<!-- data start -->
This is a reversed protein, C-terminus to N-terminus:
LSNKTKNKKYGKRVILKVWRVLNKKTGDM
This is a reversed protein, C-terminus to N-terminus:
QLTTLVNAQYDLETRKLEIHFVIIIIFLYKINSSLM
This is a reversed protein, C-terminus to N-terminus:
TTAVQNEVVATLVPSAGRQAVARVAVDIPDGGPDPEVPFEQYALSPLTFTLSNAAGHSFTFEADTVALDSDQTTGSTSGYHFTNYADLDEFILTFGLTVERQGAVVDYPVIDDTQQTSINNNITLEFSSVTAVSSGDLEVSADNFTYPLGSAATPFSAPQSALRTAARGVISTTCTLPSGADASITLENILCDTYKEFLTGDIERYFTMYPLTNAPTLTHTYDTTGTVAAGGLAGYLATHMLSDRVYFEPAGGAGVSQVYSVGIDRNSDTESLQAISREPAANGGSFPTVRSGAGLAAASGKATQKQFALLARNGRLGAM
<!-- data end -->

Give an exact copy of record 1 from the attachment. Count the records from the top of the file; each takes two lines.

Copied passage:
This is a reversed protein, C-terminus to N-terminus:
LSNKTKNKKYGKRVILKVWRVLNKKTGDM